Introduce the revised corporate nursing philosophy and the caring theory to fellow nursing leaders.
Allow the nursing leadership team to develop tactics to best integrate the caring theory within their individual units.
Use the caring theory as a component of recruitment and selection of new nurses.
Introduce the revised corporate nursing philosophy and the caring theory to newly hired nursing personnel during orientation.
Weave the caring theory into the nursing job descriptions and clinical ladder.
Incorporate the nursing theory into future educational offerings, emphasizing the holistic nursing perspective.
Incorporate the carative factors into the clinical documentation system.
Revise nursing shift-report tools to enhance communication of individual patient preferences.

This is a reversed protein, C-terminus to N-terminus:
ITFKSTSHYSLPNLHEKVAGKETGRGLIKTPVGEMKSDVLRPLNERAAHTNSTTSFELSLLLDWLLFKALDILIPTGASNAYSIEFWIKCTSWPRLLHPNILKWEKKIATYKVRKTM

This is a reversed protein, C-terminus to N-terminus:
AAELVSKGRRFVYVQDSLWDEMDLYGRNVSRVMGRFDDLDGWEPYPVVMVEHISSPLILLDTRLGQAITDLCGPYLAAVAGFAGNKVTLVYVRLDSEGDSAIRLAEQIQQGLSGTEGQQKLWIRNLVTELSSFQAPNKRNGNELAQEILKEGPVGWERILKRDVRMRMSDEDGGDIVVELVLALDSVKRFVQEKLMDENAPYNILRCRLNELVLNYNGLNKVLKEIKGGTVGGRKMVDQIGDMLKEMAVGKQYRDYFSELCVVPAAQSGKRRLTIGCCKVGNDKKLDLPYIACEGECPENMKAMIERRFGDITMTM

10. Empirically measure the impact of the initiative to integrate the caring theory into clinical practice. (Ryan, nd)
Summary & Conclusion
What was discovered by the Caring Advocates was the precise factor in nursing that Dr. Jean Watson attempts to relate in her works and that was the 'spirit' of nursing. The 'spirit' of nursing is elusive when definition is sought however, that integral component of the provision in healthcare that nursing contributes in the component within the model as purported by Dr. Watson which makes the difference in the experiential relationship that exists between the nurse and the patient in the healthcare setting. Nursing, although a profession, is as ancient as the recounted sufferings of mankind whether it be plagues, or battle injuries and whether it be nursing unto life or in the unfortunate instances, nursing unto death. The nurse is the 'caregiver' within a society and in ancient times there were caregivers within those societies as well. These ancient caregivers were generally reported to be those who were naturally drawn to the healing…[continue]